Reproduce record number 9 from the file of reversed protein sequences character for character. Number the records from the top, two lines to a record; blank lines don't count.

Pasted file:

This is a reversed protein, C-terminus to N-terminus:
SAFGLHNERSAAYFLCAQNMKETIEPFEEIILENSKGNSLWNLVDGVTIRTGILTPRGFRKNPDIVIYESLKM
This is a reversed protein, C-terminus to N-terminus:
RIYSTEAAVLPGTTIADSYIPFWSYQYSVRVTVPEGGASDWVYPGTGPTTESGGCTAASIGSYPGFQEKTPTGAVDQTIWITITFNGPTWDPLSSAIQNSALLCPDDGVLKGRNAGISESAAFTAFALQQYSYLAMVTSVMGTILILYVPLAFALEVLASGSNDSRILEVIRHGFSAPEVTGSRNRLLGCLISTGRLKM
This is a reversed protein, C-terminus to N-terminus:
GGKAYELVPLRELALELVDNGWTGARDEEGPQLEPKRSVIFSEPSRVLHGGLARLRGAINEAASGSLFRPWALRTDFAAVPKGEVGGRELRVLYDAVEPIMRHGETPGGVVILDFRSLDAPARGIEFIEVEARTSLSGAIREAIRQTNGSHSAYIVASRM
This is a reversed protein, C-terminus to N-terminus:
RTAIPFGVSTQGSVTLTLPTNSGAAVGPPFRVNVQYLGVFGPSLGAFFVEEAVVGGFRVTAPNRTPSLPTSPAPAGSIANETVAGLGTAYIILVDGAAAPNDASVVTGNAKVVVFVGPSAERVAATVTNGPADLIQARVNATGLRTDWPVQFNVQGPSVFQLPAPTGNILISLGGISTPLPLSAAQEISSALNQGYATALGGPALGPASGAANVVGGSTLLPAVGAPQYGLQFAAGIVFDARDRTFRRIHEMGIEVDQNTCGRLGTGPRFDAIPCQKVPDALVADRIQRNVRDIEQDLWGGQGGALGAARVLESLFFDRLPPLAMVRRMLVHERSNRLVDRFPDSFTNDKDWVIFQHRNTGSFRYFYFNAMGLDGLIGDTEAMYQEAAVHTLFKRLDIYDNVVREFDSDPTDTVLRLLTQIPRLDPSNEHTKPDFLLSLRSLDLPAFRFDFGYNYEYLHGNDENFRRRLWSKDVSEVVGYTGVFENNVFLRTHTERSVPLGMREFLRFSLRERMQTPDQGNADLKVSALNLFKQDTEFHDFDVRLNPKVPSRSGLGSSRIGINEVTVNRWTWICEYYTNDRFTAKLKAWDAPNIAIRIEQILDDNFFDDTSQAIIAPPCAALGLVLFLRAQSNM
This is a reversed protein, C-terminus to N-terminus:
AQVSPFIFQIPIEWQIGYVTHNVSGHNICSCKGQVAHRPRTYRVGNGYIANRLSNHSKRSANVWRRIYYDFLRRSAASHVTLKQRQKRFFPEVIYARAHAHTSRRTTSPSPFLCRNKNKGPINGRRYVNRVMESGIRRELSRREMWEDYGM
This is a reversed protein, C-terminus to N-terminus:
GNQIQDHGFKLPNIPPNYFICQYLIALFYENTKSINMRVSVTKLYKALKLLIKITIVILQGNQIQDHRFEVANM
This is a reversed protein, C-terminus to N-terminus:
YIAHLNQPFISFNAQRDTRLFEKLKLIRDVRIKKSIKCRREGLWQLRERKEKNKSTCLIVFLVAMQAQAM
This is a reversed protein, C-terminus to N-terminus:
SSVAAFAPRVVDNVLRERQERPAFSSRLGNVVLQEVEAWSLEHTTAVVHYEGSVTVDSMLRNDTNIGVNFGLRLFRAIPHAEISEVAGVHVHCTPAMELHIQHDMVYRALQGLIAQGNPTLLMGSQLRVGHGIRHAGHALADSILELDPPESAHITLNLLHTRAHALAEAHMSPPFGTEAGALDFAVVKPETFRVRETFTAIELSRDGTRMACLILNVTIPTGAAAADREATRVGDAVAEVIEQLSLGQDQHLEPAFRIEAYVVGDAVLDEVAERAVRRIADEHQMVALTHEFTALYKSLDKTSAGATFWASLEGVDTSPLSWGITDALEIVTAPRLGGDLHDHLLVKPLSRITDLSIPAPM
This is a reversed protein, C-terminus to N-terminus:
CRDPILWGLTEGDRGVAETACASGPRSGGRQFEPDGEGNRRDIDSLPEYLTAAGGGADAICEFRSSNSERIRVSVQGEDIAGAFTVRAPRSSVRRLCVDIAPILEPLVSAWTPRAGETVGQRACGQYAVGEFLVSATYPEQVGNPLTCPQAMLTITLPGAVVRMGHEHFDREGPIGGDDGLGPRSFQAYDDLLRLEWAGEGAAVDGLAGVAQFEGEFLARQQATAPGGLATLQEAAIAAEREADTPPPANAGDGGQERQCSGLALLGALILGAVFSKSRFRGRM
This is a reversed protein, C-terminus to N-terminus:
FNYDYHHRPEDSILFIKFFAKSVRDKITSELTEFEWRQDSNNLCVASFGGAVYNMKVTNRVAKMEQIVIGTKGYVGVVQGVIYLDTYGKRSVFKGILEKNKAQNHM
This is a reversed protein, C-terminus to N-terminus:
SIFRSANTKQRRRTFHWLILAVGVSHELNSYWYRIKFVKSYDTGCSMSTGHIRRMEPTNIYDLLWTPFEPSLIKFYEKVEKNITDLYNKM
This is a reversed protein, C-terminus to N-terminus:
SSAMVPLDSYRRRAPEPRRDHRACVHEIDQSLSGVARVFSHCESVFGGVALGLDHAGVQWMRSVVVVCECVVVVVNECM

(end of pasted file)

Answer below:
This is a reversed protein, C-terminus to N-terminus:
CRDPILWGLTEGDRGVAETACASGPRSGGRQFEPDGEGNRRDIDSLPEYLTAAGGGADAICEFRSSNSERIRVSVQGEDIAGAFTVRAPRSSVRRLCVDIAPILEPLVSAWTPRAGETVGQRACGQYAVGEFLVSATYPEQVGNPLTCPQAMLTITLPGAVVRMGHEHFDREGPIGGDDGLGPRSFQAYDDLLRLEWAGEGAAVDGLAGVAQFEGEFLARQQATAPGGLATLQEAAIAAEREADTPPPANAGDGGQERQCSGLALLGALILGAVFSKSRFRGRM